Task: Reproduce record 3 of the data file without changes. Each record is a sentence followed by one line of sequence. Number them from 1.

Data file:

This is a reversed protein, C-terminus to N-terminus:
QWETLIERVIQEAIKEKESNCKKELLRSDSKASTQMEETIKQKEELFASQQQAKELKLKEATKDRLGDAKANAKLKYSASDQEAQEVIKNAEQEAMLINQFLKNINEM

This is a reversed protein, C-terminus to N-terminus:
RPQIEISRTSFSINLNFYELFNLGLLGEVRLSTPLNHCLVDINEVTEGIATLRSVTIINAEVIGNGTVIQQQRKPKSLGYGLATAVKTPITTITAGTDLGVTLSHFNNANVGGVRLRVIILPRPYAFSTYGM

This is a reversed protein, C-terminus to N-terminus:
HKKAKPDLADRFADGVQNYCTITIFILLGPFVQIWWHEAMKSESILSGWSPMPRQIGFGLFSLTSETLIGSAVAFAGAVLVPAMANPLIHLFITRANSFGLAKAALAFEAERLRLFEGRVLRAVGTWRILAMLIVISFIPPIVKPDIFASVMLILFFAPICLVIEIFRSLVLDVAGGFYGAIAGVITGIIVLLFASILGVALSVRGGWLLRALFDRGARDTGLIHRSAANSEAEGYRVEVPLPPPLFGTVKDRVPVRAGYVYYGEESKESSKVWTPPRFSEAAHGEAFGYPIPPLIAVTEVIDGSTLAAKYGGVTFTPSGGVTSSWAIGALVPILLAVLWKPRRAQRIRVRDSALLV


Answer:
This is a reversed protein, C-terminus to N-terminus:
HKKAKPDLADRFADGVQNYCTITIFILLGPFVQIWWHEAMKSESILSGWSPMPRQIGFGLFSLTSETLIGSAVAFAGAVLVPAMANPLIHLFITRANSFGLAKAALAFEAERLRLFEGRVLRAVGTWRILAMLIVISFIPPIVKPDIFASVMLILFFAPICLVIEIFRSLVLDVAGGFYGAIAGVITGIIVLLFASILGVALSVRGGWLLRALFDRGARDTGLIHRSAANSEAEGYRVEVPLPPPLFGTVKDRVPVRAGYVYYGEESKESSKVWTPPRFSEAAHGEAFGYPIPPLIAVTEVIDGSTLAAKYGGVTFTPSGGVTSSWAIGALVPILLAVLWKPRRAQRIRVRDSALLV